What Is a "CNC"?

CNC stand for Computer Numerical Control, and refers specifically to the computer control of machine tools. The main purpose of CNC Milling Machines is to repeatedly manufacture complex parts in metal as well as other materials, using a specially coded program. This specially coded program that is used by CNC Milling machines is written in a notation called G-code. G-codes represent specific CNC Milling functions in alphanumeric format. CNC Milling was developed in the late 1940's and early 1950's by the MIT Servomechanism Laboratory.

About CNC

Computer Numerical Control (CNC) Milling is the most common form of CNC machining, but you also get CNC turning and profiling. CNC milling machines are very useful as they can perform the functions of drilling and often turning. CNC Milling machines are classified according to the number of axes that they possess. Axes are labeled as X and Y for horizontal movement, and Z for vertical movement. It is also possible to add other axes like a 4th and 5th axis for more complex jobs. Curves can be cut as easily as straight lines, which was impossible before CNC machines were invented. complex 3D structures are much easier to produce, and the number of machining steps in the process has decreased substantially. The machining process of CNC's is changing and improving by the day. New methods of machining are always coming out to improve tool life and production time. There are generally 3 main people responsible for the successful operation of a CNC machine. A programmer, a setter and an operator.


The programmer is responsible for writing and maintaining programs. A broad knowledge of G-codes and M-codes is needed in order to be a successful CNC programmer. Also, in larger and more advanced workshops, CNC programmers enlist the help of CAM software in order to make more advanced programs.


The setters job is to ensure that the tools are all set up according to the setting sheet provided by the programmer. The setter needs to measure the tool heights and make sure that all the tools are long enough and have the correct diameters. The setter is also responsible for the clamping of the work piece. It is the setters duty to make sure that the work piece is clamped correctly and securely in place. The setter is also responsible for picking up the starting co-ordinates for the CNC machine. There are various methods of picking up the machine starting co-ordinates.


The operators primary function is to load and offload the job. The operator is also responsible for making sure that the cutters are not going blunt and that the inserts are changed when needed. If something goes wrong during machine operation, it is generally the operators responsibility to ensure that the machine is stopped as soon as possible before major damage is caused to the work piece or the machine.

The Fabrication Process

With the use of CNC milling machine the fabrication process of the materials have been trimmed down to just a couple of steps. CNC Milling machines now days are driven directly from computer software created by CAD software packages. With the use CNC Milling machines the assembly of parts can go from brief designs without any intermediate paper drawing works being required. In one sense, with the use of CNC milling machines industrials tasks are done must easier and much faster and the production cost of the company is also lessening out. CNC machines may be said to represent special industrial robot systems, as they are programmable to perform any kind of machining operation, within certain physical limits, like other robotic systems.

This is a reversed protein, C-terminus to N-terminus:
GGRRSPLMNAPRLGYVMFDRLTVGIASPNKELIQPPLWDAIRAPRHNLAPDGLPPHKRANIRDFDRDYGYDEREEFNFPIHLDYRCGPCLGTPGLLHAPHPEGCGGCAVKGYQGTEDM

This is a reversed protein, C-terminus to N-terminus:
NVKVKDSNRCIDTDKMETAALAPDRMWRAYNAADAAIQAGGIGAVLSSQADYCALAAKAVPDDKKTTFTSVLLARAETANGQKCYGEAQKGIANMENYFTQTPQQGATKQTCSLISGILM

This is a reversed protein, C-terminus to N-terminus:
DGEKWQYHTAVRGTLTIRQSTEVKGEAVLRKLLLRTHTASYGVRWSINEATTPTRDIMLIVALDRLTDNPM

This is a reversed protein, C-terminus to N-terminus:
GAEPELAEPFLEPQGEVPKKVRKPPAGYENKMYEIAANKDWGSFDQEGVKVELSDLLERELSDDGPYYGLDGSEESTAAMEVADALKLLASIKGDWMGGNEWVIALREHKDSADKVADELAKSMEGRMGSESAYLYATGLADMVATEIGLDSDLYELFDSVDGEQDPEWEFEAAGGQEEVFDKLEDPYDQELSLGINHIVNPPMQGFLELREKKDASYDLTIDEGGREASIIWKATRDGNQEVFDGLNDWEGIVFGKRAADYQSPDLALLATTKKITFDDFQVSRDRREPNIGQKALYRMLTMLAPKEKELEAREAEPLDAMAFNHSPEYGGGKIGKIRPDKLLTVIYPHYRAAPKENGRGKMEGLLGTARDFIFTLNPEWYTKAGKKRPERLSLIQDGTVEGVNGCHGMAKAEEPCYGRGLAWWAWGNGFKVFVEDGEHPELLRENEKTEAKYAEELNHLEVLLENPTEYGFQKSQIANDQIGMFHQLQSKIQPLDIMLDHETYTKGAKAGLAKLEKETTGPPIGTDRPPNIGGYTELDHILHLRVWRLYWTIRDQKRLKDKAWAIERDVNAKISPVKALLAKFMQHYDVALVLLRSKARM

CNC Milling drill cycles

In order to program a drilling cycle for your program, there are a few codes that must be used in order to ensure a successful drilling cycle.

Plain drilling cycle (G81)

G81 G98 Z-20. R5. F60.
G81 G99 Z-20. R5. F60.
This is a straight forward drilling cycle. The machine will rapid down to 5mm above the job (R5.) and then begin feeding with a federate of 60 (F60.) down to the depth of 20mm (Z-20.), after it has reached the required depth, it will rapid back up to the Z-level that it was on at the beginning of the cycle (G98) or it will rapid up to the R-level (G99 and R5.)
G81 instructs the machine that a plain drilling cycle is to be used. There are other drilling and boring cycles which can be used instead of plain drilling cycles, they are for more advanced uses like deep hole drilling.

Spot drilling cycle (G82)

G82 G98 Z-3. R5. P1000 F100.
The spot drilling cycle works similarly to the plain drilling cycle, except it has an added code. The spot drill will rapid to 5mm (R5.) and then feed down to 3mm depth (Z-3.), after that it will stay there for the dwell time (P1000) and then continue in the same manner as the plain drilling cycle. Note that the P-value in the spot drilling cycle must not have a point.


Peck drilling cycles (G83 and G73)

G83 G98 Z-40. R5. Q2. F100.
These cycles are specifically used when a deep bore is required (40mm + ) and your material forms long shavings that need to be broken. The peck drilling cycle works the same as the Plain drilling cycle except that at each 2mm depth, it retracts and comes back in order to break shavings and prevent them from tangling and causing problems (Q2.). G83 retracts the drill all the way out of the bore, where as G73 only retracts the drill a little bit before it returns to drilling.

Boring cycle (G86)

G86 G98 Z-20. R5. F150.


The boring cycle is specifically for use with boring bars because it instructs the machine to stop spinning once it has reached the required depth, and retract with the spindle not spinning. This helps to prevent lines on the bore, in order to get a better finish. It works exactly the same as the plain boring cycle except for the way it retracts.